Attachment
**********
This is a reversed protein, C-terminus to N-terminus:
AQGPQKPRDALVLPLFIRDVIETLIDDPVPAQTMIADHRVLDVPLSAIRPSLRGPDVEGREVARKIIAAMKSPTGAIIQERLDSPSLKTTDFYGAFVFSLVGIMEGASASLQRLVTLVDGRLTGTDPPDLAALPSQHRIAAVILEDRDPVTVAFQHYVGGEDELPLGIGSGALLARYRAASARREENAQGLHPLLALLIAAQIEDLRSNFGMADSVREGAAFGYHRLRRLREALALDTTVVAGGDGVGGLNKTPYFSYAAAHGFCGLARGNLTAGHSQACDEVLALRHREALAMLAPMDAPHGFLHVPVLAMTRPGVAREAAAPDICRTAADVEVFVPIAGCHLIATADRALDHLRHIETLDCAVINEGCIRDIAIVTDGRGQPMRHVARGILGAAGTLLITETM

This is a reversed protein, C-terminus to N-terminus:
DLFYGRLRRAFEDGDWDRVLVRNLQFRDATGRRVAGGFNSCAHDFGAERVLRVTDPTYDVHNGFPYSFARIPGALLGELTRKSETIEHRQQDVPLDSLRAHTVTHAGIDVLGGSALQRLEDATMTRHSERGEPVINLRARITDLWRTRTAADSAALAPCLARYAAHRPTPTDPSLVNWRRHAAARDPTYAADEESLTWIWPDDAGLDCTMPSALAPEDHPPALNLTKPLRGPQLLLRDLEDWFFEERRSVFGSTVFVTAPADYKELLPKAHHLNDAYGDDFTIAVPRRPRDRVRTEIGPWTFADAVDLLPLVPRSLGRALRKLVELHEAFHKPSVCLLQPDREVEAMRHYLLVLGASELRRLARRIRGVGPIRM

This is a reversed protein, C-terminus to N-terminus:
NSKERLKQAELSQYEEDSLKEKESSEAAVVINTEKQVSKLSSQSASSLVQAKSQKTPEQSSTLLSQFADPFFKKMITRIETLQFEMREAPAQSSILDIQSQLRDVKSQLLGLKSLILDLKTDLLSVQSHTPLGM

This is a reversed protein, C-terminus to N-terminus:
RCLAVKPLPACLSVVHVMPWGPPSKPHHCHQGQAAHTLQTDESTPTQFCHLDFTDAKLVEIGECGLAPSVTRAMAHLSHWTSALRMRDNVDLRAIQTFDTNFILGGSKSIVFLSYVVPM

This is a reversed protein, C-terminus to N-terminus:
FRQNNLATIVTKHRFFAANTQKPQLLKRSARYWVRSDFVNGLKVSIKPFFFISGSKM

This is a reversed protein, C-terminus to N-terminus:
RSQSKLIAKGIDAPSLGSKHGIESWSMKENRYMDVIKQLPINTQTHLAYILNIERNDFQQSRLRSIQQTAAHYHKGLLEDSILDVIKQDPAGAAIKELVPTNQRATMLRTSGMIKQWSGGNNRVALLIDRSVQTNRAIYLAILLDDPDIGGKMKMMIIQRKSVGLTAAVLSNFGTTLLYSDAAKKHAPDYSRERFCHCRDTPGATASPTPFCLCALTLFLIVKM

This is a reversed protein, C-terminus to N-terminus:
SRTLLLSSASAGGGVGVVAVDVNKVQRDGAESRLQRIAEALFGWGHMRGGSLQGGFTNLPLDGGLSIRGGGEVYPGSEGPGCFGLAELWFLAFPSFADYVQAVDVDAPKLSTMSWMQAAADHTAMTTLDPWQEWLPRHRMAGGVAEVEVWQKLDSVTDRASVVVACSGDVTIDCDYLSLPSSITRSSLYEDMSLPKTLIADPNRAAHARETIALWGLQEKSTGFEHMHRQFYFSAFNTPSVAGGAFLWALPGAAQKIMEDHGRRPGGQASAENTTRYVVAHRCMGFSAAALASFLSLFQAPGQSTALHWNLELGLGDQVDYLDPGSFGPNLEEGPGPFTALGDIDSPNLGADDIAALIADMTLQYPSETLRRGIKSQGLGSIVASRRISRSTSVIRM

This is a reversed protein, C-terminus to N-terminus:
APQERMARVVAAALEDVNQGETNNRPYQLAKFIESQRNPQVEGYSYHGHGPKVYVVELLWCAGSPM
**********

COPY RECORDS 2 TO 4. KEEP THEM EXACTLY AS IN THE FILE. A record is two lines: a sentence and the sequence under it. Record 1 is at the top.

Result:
This is a reversed protein, C-terminus to N-terminus:
DLFYGRLRRAFEDGDWDRVLVRNLQFRDATGRRVAGGFNSCAHDFGAERVLRVTDPTYDVHNGFPYSFARIPGALLGELTRKSETIEHRQQDVPLDSLRAHTVTHAGIDVLGGSALQRLEDATMTRHSERGEPVINLRARITDLWRTRTAADSAALAPCLARYAAHRPTPTDPSLVNWRRHAAARDPTYAADEESLTWIWPDDAGLDCTMPSALAPEDHPPALNLTKPLRGPQLLLRDLEDWFFEERRSVFGSTVFVTAPADYKELLPKAHHLNDAYGDDFTIAVPRRPRDRVRTEIGPWTFADAVDLLPLVPRSLGRALRKLVELHEAFHKPSVCLLQPDREVEAMRHYLLVLGASELRRLARRIRGVGPIRM

This is a reversed protein, C-terminus to N-terminus:
NSKERLKQAELSQYEEDSLKEKESSEAAVVINTEKQVSKLSSQSASSLVQAKSQKTPEQSSTLLSQFADPFFKKMITRIETLQFEMREAPAQSSILDIQSQLRDVKSQLLGLKSLILDLKTDLLSVQSHTPLGM

This is a reversed protein, C-terminus to N-terminus:
RCLAVKPLPACLSVVHVMPWGPPSKPHHCHQGQAAHTLQTDESTPTQFCHLDFTDAKLVEIGECGLAPSVTRAMAHLSHWTSALRMRDNVDLRAIQTFDTNFILGGSKSIVFLSYVVPM